Catch a rare solar eclipse on an Australian Cruise

Shooting stars, supermoons and the northern lights are occurrences that, although spectacular, are a dime a dozen. Solar eclipses, on the other hand, are not only rare, they a stunning reminder of how amazing the cosmos are. The best viewing sports during this year's second solar eclipse are at the northeastern tip of Australia. During an Australian cruise, passengers will have the once-in-a-lifetime chance to witness this unforgettable event from the comforts of a luxury vessel.

On November 14, the Dawn Princess will set sail from Port Douglas, Australia, and after cruising for several miles, will pause for a few brief minutes during which passengers can look toward the sun as it's completely blocked by earth's satellite. Appropriately, the eclipse will occur moments after sunrise and passengers will find it difficult not to gasp in awe as they witness this wonderful event.

How to view a solar eclipse

Even though the sun will be completely blocked during the solar eclipse, harmful UV rays still emit from a halo of light surrounding the moon. Passengers who look directly at the phenomenon without using special glasses or pinhole projectors risk permanent retinal damage.

To make a pinhole apparatus, viewers need only poke a hole through a piece of cardboard and project the small ray of light onto a white piece of paper. This makeshift contraption lets passengers watch the eclipse as if they are watching a science fiction film.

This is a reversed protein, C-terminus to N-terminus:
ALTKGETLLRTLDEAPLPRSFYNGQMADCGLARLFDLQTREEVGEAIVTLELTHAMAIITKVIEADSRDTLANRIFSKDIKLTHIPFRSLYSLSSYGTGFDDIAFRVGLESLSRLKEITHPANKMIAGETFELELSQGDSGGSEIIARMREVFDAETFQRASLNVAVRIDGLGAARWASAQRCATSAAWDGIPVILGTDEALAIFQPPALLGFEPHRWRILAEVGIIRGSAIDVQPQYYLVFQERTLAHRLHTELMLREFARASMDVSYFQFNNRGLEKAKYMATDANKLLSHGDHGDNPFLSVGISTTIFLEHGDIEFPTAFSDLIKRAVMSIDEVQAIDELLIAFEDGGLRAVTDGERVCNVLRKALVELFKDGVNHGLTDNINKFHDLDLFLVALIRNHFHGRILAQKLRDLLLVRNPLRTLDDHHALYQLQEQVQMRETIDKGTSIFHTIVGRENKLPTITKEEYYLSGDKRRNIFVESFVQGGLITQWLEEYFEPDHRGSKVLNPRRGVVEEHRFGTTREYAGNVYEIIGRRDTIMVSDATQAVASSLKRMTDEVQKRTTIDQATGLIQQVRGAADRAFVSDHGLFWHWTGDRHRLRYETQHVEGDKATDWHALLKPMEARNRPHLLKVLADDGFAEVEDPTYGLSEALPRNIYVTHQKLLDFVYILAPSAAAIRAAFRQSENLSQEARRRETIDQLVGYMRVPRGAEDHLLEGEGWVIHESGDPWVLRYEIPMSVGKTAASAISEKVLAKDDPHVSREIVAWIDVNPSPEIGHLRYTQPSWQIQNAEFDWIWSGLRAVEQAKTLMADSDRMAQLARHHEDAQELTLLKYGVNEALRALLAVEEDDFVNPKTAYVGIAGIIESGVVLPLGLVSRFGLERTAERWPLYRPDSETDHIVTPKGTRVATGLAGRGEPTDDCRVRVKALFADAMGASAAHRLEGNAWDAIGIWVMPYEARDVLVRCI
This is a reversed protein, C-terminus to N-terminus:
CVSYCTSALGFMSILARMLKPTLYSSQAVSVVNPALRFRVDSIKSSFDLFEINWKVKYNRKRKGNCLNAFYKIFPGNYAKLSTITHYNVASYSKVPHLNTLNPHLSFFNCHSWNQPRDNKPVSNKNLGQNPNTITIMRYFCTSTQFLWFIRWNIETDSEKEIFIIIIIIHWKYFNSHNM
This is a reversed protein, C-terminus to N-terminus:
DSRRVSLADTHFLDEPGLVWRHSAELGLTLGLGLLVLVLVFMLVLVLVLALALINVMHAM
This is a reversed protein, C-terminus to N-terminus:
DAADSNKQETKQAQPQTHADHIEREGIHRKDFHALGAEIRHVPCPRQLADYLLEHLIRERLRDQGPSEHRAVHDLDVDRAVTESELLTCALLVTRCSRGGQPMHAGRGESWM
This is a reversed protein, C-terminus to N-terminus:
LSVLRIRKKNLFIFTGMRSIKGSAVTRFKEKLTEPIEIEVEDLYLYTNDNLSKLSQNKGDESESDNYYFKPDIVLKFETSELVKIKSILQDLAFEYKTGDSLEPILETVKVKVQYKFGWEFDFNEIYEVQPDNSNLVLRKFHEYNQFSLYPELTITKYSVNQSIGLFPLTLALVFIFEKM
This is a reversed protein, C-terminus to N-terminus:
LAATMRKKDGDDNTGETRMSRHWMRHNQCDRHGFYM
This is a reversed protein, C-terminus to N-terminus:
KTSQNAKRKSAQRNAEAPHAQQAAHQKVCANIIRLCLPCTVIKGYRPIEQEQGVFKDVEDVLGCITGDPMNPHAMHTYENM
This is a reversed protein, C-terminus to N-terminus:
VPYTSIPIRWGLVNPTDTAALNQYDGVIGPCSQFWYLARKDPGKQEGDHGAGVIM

Cheer on the runners during Port Douglas' Solar Eclipse Marathon

Numerous cities throughout Australia have front-row seats for the solar eclipse, and in Port Douglas, locals will participate in the first-ever solar-eclipse-themed marathon. Princess passengers who would rather stay on land during the cosmic event can participate in the marathon by yelling encouraging statements to the athletes who want to enjoy a few precious minutes of shade as the moon passes in front of the sun before beginning their 26.2-mile race.

Catch some rays before they disappear

Passengers who opt for the land-viewing experience can spend the day on Four Mile Beach not only watching the marathon, but catching the rays before they hide behind the moon. During the southern hemisphere's spring and summer months, which run in opposition to the northern hemisphere's warmer season, the golden sands along the Australian coast come alive with adventure-seeking locals and tourists. Kids can explore the area and dig for sand crabs while their parents relax in the water or on the endless shore. The beach's gentle curve provides an ideal walking or jogging path for Australia cruise passengers, and due to the lack of development, vacationers will feel as though they're on a deserted island.

What to do in Port Douglas

Passengers who would rather explore the city during the eclipse have numerous activities to choose from, including visiting the Rainforest Habitat. During this short Australian shore excursion, travelers will walk through three different environments: the wetlands, the grasslands and the rainforest. From the vantage point of the lush wilderness, Princess passengers can fix their pinhole projector and watch the eclipse as colorful lorikeet birds make their way through the trees.

If nature experiences aren't enough, travelers can also opt for the historic Kuranda Scenic Railway tour across bridges and through spectacular waterfalls. Built in the late 19th century, this railway connects Cairns to the Atherton Tablelands and traverses through the Kuranda Mountains.

Yorkeys Knob, Cairns, Australia
Yorkeys Knob, Cairns, Australia